“S&M,” he said promptly. “But that bothers me, because I don’t know how I can make it fit.”

Stability; making things fit. Saturday at breakfast, The Artist mentioned that a friend had compared him to Alex, the main character in A Clockwork Orange: in the famous “lost” 21st chapter, Alex decides that it’s time to abandon ultraviolence and settle down. Obviously, The Artist was never even close to being the psychopath that Alex is, but it’s still an instructive parallel. And I, with all my desire to push and stretch myself, with all the boundaries I’m still seeking to subvert and hack and destroy — I don’t work with the desire to settle down. I may never work with that desire.

I understood. Of course I understood. I knew intellectually that it wasn’t about me, I knew it was just about the situations at hand, but of course it hurt anyway. Two awesome men, giving me the same message at once: This is too much, you’re too extreme. A matter of their boundaries. Not about me. Of course it hurt anyway.

“Is there anything else you want to add while we’re having this conversation?” I asked The Artist finally, as we wound things up.

He thought for a minute, took my hand. “Well, you’re wonderful and beautiful, but you know that.”

“Do I?” I asked, and made myself laugh to take the sting from my words.

* * *

An aside:

Occasionally, my mother has tried to convince me that I am at emotional risk in part because of the fact that I am forward about my sexuality. Because — I think this is how the story goes, though she’s never explicitly articulated it — because it means that men will see me as a disposable toy; the hot edgy girl he likes but would never settle down with; the whore but not the Madonna. Cute enough to catch his attention and passionate enough that he’ll call her back but ultimately, not “the keeper”, not the girl he’d have any loyalty to in the end. I think my mom is afraid that I’ll stumble out the other end of this brilliant razor-edged fluorescent beautiful funhouse that is my “young and attractive” years, that I’ll come down like a girl falling through a distorted mirrored sheet of glass. That shards will burst everywhere and I’ll collapse, covered in metaphorical blood, and turn my eyes up to the harsh white stars and wonder how I let men use me and why.

This is the stereotype that I think she’s afraid of, on my behalf, the one that comes up on occasion when she comforts me through heartbreak. My mother is hardly a conservative slut-shamer, but she loves me and she wants to protect me, so she tells me this. And I’ll admit it — I fear it too, I feel those anxieties whispering behind me, thrumming through my veins during times like these. What did I mean to him? Did I matter, did I make an impression, does he give a damn? Would he be willing to Make A Commitment? He doesn’t care, God, I don’t matter, and I was just stupid because God forbid I allow myself to like or trust a man that I fuck, when everyone knows that men don’t ever have feelings for the women they fuck —

But actually those fears don’t make sense, do they — they don’t make any sense at all if I assume that men are complex humans who want to have relationships but aren’t always sure about it (much like myself), rather than sex-seeking-stereotype-activated-robots. The fears don’t make sense in the context of my own experience, which is full of friends and relatives and lovers who have been caring, self-aware, honest men. The fears don’t make sense given the fact that very often, I’m the one who prefers not to have a serious relationship right now, or who can only compromise up to a point.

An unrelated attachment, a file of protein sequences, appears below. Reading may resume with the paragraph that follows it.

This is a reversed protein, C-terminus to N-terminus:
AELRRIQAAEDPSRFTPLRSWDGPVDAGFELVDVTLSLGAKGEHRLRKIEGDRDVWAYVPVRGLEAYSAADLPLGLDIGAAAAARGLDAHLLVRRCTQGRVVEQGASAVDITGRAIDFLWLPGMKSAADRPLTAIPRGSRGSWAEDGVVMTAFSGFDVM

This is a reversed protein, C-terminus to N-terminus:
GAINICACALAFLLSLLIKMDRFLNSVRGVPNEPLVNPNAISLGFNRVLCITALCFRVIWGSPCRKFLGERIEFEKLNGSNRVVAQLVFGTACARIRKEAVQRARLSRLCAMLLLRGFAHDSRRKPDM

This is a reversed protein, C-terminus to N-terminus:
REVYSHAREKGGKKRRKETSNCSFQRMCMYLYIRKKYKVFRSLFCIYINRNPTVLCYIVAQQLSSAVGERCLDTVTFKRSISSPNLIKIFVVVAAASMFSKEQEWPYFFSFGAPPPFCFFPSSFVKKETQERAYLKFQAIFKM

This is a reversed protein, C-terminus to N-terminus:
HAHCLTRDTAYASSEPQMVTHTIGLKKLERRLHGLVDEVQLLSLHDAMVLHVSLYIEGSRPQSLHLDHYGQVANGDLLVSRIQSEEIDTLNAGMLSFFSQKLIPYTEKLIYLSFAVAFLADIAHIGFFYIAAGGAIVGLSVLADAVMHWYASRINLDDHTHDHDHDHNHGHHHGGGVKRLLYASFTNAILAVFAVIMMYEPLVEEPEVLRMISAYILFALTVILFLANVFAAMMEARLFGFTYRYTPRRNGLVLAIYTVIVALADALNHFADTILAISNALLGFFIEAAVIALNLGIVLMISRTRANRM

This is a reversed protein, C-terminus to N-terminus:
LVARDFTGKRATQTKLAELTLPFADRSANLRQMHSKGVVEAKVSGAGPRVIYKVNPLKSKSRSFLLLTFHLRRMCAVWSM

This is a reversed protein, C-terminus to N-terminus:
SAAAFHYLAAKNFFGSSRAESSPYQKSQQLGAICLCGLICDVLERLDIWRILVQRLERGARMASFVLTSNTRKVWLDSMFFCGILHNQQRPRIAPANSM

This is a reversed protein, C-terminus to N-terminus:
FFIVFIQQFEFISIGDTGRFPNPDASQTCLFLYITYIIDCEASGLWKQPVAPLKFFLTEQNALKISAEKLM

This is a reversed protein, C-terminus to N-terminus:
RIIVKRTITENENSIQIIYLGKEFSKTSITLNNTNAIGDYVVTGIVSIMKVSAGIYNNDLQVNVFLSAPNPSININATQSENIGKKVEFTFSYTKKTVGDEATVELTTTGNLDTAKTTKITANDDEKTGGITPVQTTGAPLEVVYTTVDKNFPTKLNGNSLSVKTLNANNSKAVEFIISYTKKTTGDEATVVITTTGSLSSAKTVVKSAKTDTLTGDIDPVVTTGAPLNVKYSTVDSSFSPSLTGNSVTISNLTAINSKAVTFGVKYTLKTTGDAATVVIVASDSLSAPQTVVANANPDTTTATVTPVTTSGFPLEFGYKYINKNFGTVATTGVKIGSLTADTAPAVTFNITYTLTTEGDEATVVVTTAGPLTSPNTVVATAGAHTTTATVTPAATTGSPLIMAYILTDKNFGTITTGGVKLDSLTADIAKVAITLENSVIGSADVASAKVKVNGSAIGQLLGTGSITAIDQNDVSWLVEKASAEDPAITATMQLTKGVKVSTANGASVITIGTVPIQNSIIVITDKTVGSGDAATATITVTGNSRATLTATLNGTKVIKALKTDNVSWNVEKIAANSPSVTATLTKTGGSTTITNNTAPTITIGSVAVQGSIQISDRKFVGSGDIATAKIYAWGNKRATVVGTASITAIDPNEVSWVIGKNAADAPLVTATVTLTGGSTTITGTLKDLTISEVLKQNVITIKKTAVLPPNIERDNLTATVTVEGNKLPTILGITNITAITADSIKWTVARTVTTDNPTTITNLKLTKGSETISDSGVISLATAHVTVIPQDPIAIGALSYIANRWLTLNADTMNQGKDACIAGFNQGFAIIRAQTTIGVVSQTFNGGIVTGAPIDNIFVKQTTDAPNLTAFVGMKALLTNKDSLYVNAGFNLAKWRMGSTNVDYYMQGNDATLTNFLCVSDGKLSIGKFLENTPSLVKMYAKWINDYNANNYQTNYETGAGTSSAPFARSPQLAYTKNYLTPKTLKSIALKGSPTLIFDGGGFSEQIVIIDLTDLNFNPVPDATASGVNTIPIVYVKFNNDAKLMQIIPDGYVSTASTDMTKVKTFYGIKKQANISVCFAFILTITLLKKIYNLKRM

And the fears especially don’t make any damn sense if we assume that I want to pursue my own goals, my own dreams, my own pleasures, my own sexuality on my own terms. If we assume that I have no intention of playing by the rules in a world that tells me women never have our own damn sexual needs; that it’s wrong or wicked or dirty for women to negotiate any sexual exchange for pleasure; that women are meant to trade sex for “commitment” or “support” (though, bizarrely, never outright for money). If we assume that I can get something great from sexual relationships without Being On The Path To Marriage. That I understand and honor my sexual desires, that those desires are worth fulfilling in themselves. And if we assume that men have something wonderful they could bring to the sexual exchange; that they aren’t always “using” or “exploiting” or “winning” some kind of sick war-of-the-sexes, every single time they fuck.

But even if the fears don’t make sense, sometimes they still come out and whisper at the back of my neck … I’m selling myself short. As if I should have bargained better, should have traded my sexuality for far more than “mere” pleasure with someone I “merely” liked, was “merely” attracted to, who “merely” respected my boundaries and “merely” was fun to hang out with. Would some people see it as ironic that I prefer relationships with real emotional heft, even when short-term or casual? Even with that said, though, there is no description of how reasonable, safe, or awesome my relationships are that will matter to our slut-shaming society — or to the fears it’s hammered into me. Society, whose judgment of whether a girl is a “slut” can be sudden and devastating, stupid and stereotypical; a lightning strike that lands based on absurd factors like how non-normative or straightforward or aware of her sexuality she is. And once I’m a “slut” — if I dare dance over that ever-shifting line — then I’m beyond the pale. The world always seems to be outdoing itself in finding new ways to tell me that once I’m a slut, no man will ever respect me again.

* * *